different MLE gives different answers????

Discussion in 'Scientific Statistics Math' started by maria.hartberg, Apr 23, 2008.

  1. 1. What is the difference between goodness of fit and maximum
    likelihood?

    2. If I have understood it correctly in logistic regression one can
    use different maximum likelihood equations in order to find the best
    fit. So my questions is wouldn’t the answer differ depending on what
    maximum likelihood equation one uses?

    Best wishes Maria
     
    maria.hartberg, Apr 23, 2008
    #1
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  2. Maximum likelihood is one of the methods that is
    used to measure fit, and to compare fits. Sometimes
    that is called a "goodness of fit" test. When the comparison
    is made to null-hypotheses such as "coefficient equals zero",
    the result not usually called a goodness-of-fit test.
    Huh? Logistic regression has one standard form.
    Different MLE equations .... Would you mean,
    for different variables? for different ways of adjusting
    for zero-cells, if you are following a discrete solution?

    The latter is more common in log-linear modeling, which
    is a cousin of logistic regression.
    I think you are under some mis-impression about the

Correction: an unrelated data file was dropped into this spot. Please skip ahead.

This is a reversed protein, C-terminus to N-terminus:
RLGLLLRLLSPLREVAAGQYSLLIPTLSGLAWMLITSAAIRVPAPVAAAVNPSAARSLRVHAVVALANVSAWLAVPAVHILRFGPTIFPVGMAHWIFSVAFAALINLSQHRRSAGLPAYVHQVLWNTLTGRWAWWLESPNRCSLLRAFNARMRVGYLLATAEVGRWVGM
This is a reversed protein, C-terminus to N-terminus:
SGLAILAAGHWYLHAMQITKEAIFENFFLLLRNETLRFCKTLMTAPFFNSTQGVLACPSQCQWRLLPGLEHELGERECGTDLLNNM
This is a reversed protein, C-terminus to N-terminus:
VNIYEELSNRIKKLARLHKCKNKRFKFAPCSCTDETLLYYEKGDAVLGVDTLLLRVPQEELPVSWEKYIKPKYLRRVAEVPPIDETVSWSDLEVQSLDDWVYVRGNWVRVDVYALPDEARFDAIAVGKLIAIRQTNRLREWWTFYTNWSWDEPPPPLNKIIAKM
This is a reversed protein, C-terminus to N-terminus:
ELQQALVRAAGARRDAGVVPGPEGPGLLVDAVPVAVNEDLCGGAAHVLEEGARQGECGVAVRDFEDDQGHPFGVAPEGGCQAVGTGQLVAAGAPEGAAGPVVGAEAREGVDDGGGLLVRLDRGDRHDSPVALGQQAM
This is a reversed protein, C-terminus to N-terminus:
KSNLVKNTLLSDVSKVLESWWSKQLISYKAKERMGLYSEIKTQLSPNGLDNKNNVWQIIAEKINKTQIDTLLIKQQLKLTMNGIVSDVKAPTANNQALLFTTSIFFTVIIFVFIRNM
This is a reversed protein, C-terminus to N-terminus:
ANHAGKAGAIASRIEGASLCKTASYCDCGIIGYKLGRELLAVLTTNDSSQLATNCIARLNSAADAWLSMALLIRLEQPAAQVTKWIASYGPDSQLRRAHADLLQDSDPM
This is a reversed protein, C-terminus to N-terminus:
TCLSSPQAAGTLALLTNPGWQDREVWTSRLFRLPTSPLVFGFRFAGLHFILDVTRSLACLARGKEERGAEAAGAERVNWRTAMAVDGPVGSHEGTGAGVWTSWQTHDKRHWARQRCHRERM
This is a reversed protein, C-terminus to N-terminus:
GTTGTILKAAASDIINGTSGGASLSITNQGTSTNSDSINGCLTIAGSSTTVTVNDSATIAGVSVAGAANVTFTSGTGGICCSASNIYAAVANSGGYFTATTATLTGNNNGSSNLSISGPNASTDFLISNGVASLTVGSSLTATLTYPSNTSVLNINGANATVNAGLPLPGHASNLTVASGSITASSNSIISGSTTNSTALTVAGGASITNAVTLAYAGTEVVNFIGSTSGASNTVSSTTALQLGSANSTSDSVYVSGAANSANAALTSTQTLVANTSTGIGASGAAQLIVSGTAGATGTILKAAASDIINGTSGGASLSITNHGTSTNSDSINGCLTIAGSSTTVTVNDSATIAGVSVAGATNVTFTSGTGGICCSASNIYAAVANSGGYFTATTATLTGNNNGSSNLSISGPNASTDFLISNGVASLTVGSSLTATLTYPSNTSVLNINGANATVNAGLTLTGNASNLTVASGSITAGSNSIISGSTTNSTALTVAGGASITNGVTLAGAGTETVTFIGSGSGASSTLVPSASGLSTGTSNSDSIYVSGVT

existence of "different maximum likelihood equations"
    or their nature. Would you want to be more specific,
    or have I said enough?
     
    Richard Ulrich, Apr 24, 2008
    #2
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  3. maria.hartberg

    Paul Rubin Guest

    Could mean different algorithms for finding the MLE estimates (?). Or
    maybe different methods of initializing the algorithm?

    Maybe this refers to different link functions?

    /Paul
     
    Paul Rubin, Apr 24, 2008
    #3
  4. maria.hartberg

    Herman Rubin Guest

    Your first question suggests that you study your
    material again.

    As to the second question, maximum likelihood is maximum
    likelihood. For the same model, there is almost always one
    absolute maximum, but a computational procedure can
    converge to a relative maximum which gives a value below
    the absolute maximum.
     
    Herman Rubin, Apr 25, 2008
    #4
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